The City of York breached the Data Protection Act by accidentally disclosing personal data to a third party following a printer document mix-up, the Information Commissioner’s Office has found.

The breach was first reported to the ICO by the council on 10 February, after information containing "sensitive" personal data was incorrectly sent out with other documentation to an unrelated third party.

The information was only included after being mistakenly collected from a shared printer, before being copied and posted by an employee who failed to check whether the papers were relevant to their case.   

Information Commissioner: Firms must 'wake up' to cookie law

While the ICO found that the council had "robust" policies and procedures in place covering the handling of personal data, the case highlighted "a lack of quality control, personal ownership and management supervision within the council", said the ICO.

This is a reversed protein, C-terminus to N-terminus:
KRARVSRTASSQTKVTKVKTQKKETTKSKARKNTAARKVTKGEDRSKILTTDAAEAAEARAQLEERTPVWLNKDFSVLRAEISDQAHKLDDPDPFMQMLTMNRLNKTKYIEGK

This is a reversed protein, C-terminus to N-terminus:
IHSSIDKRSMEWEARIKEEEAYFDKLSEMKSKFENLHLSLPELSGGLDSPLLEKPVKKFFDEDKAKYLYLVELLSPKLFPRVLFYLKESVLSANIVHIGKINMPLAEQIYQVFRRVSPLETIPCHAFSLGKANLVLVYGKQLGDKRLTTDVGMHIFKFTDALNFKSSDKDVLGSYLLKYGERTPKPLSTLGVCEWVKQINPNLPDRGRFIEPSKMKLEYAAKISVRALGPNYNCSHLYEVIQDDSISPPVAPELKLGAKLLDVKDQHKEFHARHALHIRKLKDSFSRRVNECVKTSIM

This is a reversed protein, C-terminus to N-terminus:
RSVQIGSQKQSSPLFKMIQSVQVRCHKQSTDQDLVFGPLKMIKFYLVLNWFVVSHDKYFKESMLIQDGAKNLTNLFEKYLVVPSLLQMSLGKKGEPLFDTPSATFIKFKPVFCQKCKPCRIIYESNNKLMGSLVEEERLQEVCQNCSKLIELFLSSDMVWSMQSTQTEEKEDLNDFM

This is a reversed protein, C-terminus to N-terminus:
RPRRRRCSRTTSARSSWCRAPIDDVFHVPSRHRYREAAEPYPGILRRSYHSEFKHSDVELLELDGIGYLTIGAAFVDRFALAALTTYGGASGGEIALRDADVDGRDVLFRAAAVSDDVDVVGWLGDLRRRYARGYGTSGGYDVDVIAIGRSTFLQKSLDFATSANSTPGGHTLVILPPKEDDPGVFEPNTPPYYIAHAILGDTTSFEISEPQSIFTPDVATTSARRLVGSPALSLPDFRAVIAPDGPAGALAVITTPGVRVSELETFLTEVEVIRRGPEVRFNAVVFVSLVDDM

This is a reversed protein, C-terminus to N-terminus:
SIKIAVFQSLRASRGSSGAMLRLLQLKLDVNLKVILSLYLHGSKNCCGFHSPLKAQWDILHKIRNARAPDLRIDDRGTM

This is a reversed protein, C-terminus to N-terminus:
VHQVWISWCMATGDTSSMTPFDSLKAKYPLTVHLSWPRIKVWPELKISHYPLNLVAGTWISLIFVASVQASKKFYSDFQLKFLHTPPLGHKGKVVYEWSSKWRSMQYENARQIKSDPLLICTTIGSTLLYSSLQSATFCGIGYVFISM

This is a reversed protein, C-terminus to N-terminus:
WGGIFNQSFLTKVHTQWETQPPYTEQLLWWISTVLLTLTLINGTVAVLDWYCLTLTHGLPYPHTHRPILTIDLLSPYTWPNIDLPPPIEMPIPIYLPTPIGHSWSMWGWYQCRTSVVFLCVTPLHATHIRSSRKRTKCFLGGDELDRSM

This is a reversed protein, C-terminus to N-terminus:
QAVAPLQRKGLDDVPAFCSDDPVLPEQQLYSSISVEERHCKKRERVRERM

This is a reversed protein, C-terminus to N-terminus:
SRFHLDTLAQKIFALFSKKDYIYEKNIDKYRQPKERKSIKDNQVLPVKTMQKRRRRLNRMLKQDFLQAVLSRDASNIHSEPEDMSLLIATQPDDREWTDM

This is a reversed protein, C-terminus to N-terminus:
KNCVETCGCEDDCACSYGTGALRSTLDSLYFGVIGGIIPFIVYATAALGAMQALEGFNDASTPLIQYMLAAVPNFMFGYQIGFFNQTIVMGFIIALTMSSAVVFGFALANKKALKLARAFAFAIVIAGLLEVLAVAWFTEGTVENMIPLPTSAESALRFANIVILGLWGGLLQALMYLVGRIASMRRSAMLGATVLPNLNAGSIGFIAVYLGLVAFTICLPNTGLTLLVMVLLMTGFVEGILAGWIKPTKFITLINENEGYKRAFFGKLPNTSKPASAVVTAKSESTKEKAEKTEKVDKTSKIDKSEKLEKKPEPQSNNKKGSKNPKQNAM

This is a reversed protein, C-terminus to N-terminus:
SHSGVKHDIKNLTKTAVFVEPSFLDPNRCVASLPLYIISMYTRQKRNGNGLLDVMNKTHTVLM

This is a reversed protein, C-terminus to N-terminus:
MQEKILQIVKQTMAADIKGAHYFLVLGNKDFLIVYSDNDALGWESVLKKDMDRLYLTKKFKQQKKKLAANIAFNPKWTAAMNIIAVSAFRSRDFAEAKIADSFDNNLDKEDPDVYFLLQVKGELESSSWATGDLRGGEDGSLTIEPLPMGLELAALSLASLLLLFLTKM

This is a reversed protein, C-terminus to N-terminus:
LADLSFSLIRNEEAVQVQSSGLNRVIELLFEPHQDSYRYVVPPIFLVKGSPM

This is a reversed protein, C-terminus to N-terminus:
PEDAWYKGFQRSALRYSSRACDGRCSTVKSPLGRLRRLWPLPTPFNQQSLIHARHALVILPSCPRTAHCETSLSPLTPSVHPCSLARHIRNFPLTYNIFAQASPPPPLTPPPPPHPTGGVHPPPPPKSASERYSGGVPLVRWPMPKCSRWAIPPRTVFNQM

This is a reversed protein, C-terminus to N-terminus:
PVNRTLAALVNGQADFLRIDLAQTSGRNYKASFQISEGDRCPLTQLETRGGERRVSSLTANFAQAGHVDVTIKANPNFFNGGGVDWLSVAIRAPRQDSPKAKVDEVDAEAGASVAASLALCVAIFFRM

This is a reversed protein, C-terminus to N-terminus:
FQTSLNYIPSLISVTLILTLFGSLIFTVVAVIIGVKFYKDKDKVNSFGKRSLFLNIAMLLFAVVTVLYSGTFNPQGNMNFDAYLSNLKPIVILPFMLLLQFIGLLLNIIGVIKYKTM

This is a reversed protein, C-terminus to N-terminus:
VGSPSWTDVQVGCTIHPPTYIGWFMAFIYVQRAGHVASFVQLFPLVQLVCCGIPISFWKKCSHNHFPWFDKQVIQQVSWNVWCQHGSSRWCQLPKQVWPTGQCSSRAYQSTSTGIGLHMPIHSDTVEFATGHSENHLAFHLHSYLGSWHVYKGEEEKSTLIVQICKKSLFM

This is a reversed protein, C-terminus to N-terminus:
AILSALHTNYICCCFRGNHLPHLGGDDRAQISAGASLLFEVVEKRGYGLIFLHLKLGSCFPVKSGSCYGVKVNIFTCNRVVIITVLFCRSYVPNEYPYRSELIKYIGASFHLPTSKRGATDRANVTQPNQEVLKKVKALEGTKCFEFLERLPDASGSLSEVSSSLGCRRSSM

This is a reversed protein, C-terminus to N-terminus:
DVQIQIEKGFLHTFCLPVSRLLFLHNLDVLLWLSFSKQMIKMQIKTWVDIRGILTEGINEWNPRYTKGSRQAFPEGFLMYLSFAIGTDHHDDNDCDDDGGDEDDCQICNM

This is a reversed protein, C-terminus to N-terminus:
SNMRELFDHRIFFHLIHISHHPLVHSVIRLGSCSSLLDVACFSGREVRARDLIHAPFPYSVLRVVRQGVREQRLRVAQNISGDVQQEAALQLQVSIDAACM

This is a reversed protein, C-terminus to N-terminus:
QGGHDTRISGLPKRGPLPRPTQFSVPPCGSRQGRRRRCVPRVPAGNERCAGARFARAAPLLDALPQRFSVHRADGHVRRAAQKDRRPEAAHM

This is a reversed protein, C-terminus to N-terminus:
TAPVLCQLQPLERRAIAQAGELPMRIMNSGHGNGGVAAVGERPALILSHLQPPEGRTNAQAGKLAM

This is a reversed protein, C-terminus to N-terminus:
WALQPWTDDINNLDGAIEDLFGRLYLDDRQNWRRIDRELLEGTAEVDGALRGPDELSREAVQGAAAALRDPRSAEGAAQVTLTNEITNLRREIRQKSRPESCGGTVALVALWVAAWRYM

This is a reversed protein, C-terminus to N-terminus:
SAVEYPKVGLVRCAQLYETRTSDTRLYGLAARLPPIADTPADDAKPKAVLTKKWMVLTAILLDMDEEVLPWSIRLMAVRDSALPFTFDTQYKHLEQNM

Sally-Anne Poole, ICO acting head of enforcement, said: "This case highlights the need for employees to take responsibility and ownership of tasks that involve handling personal data. If the documents had not been left unattended by the printer and had been carefully checked before they were sent out then this situation could easily have been avoided."

She added: "City of York Council has introduced new security measures governing the use of its printers, and staff will now be required to carry out appropriate quality control checks to avoid information being incorrectly disclosed in this manner."

The council said new procedures will prevent documentation containing any form of personal data from being printed where there is no business need to do so.

The council will bring in control checks on all the information it handles prior to distribution, as well as extending it clear desk policy to include printer trays, post trays and other pending work trays. The council has agreed with the ICO that all measures will be in place within the next four months.